Sunday, September 11, 2016

Servant Leadership

Today my youngest son and I brought my husband lunch at the Palm Bay Fire Department.  It stirred some deep thoughts on how we both ended up in our careers.

Fifteen years ago America was changed forever.  I was in college at the time the events unfolded that ended up welding Americans together through a horrific tragedy that was documented from so many different perspectives, which made it almost impossible not to internalize and personalize.  What it did for the United States was communicate our strength and show that when we are united together, we are capable of enduring anything.  As a country, people from all walks of life began commiting selfless acts because we felt instrinsically motivated to think outside ourselves.

At the time, I was a typical college student, working my way through my education at the University of Florida.  I worked late the night before closing down the lounge of Chilis and I was exhausted.  I'll never forget my husband running into the room that morning exclaiming a plane had hit one of the world trade centers.  I ran out to the couch and I don't think I moved for the next 12 hours.  I just sat there, sobbing, as the events unfolded.  We held each others hand and came to the conclusion that we had to drive up to New York that day to help.  We felt compelled to do SOMETHING because I think we just felt so helpless.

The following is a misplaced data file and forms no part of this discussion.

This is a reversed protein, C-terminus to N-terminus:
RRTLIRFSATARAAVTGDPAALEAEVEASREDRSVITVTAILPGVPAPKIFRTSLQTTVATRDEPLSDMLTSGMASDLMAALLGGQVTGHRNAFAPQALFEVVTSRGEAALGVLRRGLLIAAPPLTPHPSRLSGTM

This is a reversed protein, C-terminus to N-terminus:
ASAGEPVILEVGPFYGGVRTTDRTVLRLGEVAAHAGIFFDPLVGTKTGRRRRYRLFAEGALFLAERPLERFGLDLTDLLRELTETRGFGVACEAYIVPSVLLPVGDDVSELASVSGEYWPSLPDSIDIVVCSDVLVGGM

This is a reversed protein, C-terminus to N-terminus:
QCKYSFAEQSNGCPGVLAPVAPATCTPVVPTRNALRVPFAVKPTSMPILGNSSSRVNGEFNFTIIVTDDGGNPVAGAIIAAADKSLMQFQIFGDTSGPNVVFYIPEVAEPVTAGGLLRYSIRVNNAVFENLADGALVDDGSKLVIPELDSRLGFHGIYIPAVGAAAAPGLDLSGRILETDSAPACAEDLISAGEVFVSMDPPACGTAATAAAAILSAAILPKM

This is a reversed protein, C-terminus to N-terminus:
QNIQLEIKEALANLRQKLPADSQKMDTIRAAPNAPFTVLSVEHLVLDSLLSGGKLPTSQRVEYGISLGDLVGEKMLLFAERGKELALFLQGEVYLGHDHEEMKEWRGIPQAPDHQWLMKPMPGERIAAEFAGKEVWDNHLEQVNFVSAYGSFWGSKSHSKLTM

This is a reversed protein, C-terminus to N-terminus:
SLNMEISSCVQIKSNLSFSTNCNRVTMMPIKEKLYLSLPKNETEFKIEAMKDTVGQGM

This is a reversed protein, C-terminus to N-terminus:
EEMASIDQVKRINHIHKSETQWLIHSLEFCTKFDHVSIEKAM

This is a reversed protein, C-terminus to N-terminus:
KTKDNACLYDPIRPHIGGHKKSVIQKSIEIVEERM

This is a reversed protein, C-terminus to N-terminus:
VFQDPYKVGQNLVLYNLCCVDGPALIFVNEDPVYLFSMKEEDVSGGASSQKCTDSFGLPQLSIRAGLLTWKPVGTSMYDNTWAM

We know that September 11th changed America, but I think that was also a moment that changed my husband and I.  Our committment to servant leadership surpased our individual needs and desires, and confirmed our deep down desire to serve others.  While the reality of rent payments, classes, and work didn't allow us to leave Gainesville, I think it changed our career paths.  Sean ended up becoming a fire fighter, something I feel was always a desire for him but was confirmed through the tragedy and I decided to steer away from law and focus on education.

I've always really loved the quote from Martin Luther King Jr. that says, "Life's most urgent and persistent question is, 'What are you doing for others.'"  I think this event made this extremely relevant to think about.

Now that I'm in year fourteen of being an educator, I think I feel even more committed to being a servant leader.  The cause of everything we do is to encourage and inspire others around us.  I would feel fullfilled in my leadership if I could build leaders around me and create a sustainable growth not just in my school, but in my district.  It's beyond an individual goal and it certainly isn't driven from selfish desire or needs.  To be effective as a lead learner, there has to be a commitment to the whole and a realization that the tribe is more important than any single individual.  All of this, for me, comes from a focus on the children... who are the ultimate goal in education.

Servant leadership is what creates systemic changes.  In my opinion, anyone can quickly change an environment, but to create sustainable growth, you must work on building up those around you.  Fifteen years after a day that changed America, I hope to continue to grow and build up others around me to help keep America inspiring and hopeful for all families.  What I've realized after taking time to reflect a lot today is that sometimes inspiration comes from tragedy.  I'm proud to say that my husband  is a Lieutenant in the Palm Bay Fire Department, and has devoted his career to keeping others safe. I wonder how many other familes have taken on a path of serving others from moments that seemed unbearably difficult,

Our goal will always be to serve others with open hearts and minds.

1 comment:

  1. I am excited to watch and learn from your journey and your willingness to make change through teaching and learning. Keep writing!